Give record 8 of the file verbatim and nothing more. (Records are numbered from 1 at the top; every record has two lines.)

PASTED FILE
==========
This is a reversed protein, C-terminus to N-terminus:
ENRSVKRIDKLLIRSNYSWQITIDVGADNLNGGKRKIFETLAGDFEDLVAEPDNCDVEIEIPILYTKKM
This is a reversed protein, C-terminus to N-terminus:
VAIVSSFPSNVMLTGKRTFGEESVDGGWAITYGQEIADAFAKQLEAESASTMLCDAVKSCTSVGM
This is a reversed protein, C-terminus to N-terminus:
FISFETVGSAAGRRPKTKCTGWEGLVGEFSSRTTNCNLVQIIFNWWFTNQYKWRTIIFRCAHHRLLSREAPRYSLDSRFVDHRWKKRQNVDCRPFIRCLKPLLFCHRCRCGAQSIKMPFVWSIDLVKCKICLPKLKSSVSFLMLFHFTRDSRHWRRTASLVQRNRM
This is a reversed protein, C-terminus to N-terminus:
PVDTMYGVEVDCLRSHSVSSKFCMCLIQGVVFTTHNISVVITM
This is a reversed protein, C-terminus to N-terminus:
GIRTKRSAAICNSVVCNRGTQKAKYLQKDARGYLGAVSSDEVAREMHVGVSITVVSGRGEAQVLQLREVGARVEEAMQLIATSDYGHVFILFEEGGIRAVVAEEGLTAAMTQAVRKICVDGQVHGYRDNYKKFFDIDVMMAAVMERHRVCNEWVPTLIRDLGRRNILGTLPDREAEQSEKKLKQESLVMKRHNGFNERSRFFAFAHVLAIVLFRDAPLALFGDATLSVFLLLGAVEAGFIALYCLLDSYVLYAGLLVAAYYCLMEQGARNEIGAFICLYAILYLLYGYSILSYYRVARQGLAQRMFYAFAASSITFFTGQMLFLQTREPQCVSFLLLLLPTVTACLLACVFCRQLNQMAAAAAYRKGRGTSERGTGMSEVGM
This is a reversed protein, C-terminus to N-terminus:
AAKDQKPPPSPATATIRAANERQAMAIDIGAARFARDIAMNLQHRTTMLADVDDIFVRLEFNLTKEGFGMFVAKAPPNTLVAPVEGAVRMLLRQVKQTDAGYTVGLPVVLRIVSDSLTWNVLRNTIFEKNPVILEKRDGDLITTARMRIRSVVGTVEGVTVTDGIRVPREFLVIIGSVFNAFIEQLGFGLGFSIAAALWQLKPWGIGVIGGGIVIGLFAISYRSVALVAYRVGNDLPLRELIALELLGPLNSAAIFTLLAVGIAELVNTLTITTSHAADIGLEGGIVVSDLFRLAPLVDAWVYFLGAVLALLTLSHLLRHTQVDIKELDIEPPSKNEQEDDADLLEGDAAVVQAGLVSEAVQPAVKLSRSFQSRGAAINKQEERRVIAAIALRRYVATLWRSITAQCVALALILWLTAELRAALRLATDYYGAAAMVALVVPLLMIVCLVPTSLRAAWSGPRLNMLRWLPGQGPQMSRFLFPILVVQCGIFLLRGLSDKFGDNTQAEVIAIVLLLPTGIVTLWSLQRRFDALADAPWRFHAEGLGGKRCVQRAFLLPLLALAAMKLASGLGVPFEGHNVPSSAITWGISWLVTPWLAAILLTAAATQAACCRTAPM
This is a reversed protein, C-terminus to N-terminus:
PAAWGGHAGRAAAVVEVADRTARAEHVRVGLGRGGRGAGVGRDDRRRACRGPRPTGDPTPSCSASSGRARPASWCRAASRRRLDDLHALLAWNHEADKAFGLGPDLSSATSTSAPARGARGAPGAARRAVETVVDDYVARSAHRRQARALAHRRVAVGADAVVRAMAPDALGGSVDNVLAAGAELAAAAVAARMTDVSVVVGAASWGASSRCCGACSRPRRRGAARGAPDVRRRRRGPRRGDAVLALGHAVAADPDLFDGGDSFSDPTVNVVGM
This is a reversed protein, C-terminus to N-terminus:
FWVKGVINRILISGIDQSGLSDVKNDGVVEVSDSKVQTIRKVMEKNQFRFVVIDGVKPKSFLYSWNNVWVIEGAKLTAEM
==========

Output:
This is a reversed protein, C-terminus to N-terminus:
FWVKGVINRILISGIDQSGLSDVKNDGVVEVSDSKVQTIRKVMEKNQFRFVVIDGVKPKSFLYSWNNVWVIEGAKLTAEM